Person:Hezekiah Dodge (2)

Watchers
Dr. Hezekiah Dodge
Facts and Events
Name Dr. Hezekiah Dodge
Gender Male
Birth[1] 28 October 1794 Watertown, Litchfield County, Connecticut
Marriage 1819 to Granville "Grenville" Haynes
Death[1] 28 February 1873 Pleasant Hill, Pike County, Illinois
References
  1. 1.0 1.1 Find A Grave.

    Dr Hezekiah Dodge
    Birth 28 Oct 1794
    Watertown, Litchfield County, Connecticut, USA
    Death 28 Feb 1873 (aged 78)
    Pleasant Hill, Pike County, Illinois, USA
    Burial: Dodge Cemetery
    Pleasant Hill, Pike County, Illinois, USA

    Bayville was settled on lands acquired by Thomas Barton and Dr. Hezekiah Dodge in 1826. Barton was the first settler. Dodge and his wife, Grenville, arrived from the state of Georgia later in the same year. She was the daughter of a southern planter. Dr. Dodge was the first physician and surgeon to establish his practice in that section of Pike county.
    Dr. Hezekiah Dodge was born in Connecticut, October 28,1794. He emigrated to the state of Georgia, where he married the daughter of a southern planter. Later, about the year 1826, he moved to Illinois and settled in the pioneer settlement on Bay Creek at the present site of the bridge, one and one-half miles southeast of Pleasant Hill. He was probably the first physician and surgeon to locate in this section of
    Pike county. Dr. Dodge died February 28, 1873 and is buried, in Dodge Cemetery on the banks of Bay Creek north of the bridge. The stone marking his resting place is in the view of travelers as they pass along the bluff road.

    Chapter 182 Jess M. Thompson's Pike County IL History
    DR. HEZEKIAH DODGE, whose name is so intimately associated with early Bayville and the Barton and Collard families, was born near Pompey, New York, received a good education, studied medicine and was graduated from a New York City institution. He was a son of Ezra and Mary (Foote) Dodge, natives of Ireland and Wales respectively, both of whom died in the Empire State. He located for practice of his profession in Sweet Springs, Virginia, but afterwards removed to Augusta, Georgia, where he remained six years. There he married Grenville Haynes, native of Botetourt county, Virginia, and daughter of Joseph and Jane Haynes, he a native of England, she of Ireland. The Haynes family had located on a Georgia plantation, near the town of Augusta. In October, 1825 (or 1826) Dr. Dodge came to Illinois, traveling in a wagon and bringing with him four slaves whom he disposed of at Edwardsville, where he located for a short time, coming thence to the location on Bay Creek in what is now Pleasant Hill township, in the fall of 1826 (or 1827). One record indicates that he located at Edwardsville in October, 1826, and came to Pleasant Hill township a year later, October, 1827. The Dodges, as noted in a preceding chapter, came to the Bay Creek country close upon the heels of Thomas and Rebecca (Holland) Barton (parents of John J. Collard's wife), who had removed from Kentucky to Missouri & came thence to Pleasant Hill township in the spring or summer of 1826, crossing the Mississippi river on a raft. Mrs. Dodge was a native of the same Virginia settlement that nurtured Thomas Barton and Rebecca Holland. Grimshaw, the historian, describes Dr. Dodge of old Bayville as one of the most remarkable figures of early Pike county days, a "fit subject for a painter." He was "long, lean and lank," and particularly in a crowd and at court time he was the observed of all. He figured in one of the most noted lawsuits of early times. He charged one Zumwalt, a rival early-day miller on Bay Creek, with the destruction of his mill-dam at Bayville. Zumwalt was said to have remarked while at the home of his son-in-law on the night of the destruction of Dodge's dam: "Just now the muskrats are working on old Dodge's dam." Alpheus Wheeler, the tall, ungainly Highland lawyer who was considered such an oddity in the Illinois legislature to which he was elected from Pike county in 1838 and 1840, during this trial delivered one of those forensic outbursts that are numbered among the classics of the Pike county bar. Said he, assailing the character of the prosecuting witness, Dr. Dodge: "Dr. Dodge are a man so devoid of truth that when he speaks the truth he are griped." John Jay Ross, another attorney of that day, laughed so uproariously at Wheeler's outburst that the latter turned upon him and, bringing down his long arm with a majestic sweep, shouted: "I wish I had a tater, I would throw it down your throat."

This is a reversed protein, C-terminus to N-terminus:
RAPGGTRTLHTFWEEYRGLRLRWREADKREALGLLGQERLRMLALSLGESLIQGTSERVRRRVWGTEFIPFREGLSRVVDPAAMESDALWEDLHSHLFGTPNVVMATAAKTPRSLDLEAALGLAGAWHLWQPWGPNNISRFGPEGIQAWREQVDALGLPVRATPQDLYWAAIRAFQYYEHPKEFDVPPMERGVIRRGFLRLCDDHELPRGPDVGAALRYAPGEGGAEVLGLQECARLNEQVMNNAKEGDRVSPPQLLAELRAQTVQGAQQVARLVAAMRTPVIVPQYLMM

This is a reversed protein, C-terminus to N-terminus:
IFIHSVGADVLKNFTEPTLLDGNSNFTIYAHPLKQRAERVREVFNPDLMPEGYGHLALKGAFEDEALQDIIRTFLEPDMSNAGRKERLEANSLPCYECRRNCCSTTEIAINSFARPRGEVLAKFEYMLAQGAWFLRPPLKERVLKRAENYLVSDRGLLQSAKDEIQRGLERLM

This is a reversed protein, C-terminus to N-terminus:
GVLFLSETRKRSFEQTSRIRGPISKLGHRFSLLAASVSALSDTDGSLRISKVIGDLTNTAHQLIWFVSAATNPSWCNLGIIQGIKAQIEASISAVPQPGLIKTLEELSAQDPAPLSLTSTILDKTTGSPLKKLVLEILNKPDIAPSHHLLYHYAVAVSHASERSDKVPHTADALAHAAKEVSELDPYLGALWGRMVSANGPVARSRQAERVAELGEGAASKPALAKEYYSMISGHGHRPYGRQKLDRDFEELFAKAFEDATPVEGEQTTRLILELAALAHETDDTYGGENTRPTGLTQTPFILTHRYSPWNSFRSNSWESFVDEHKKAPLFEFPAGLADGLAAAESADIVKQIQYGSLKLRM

PLEASANT HILL DOCTORS
    No review of Pleasant Hill history would be complete without mention being made of those guardians of health and life in the community, the Doctors. This community has been very fortunate in the many worthy men who represented that profession and have so capably looked after the sick and afflicted in this community.
    Dr. Hezekiah Dodge was born in Connecticut, October 28,1794. He emigrated to the state of Georgia, where he married the daughter of a southern planter. Later, about the year 1826, he moved to Illinois and settled in the pioneer settlement on Bay Creek at the present site of the bridge, one and one-half miles southeast of
    Pleasant Hill. He was probably the first physician and surgeon to locate in this section of Pike county. Dr. Dodge died February 28,
    1873 and is buried in Dodge Cemetery on the banks of Bay Creek north of the bridge. The stone marking his resting place is in the view of travelers as they pass along the bluff road.

    https://www.findagrave.com/memorial/86217897/hezekiah-dodge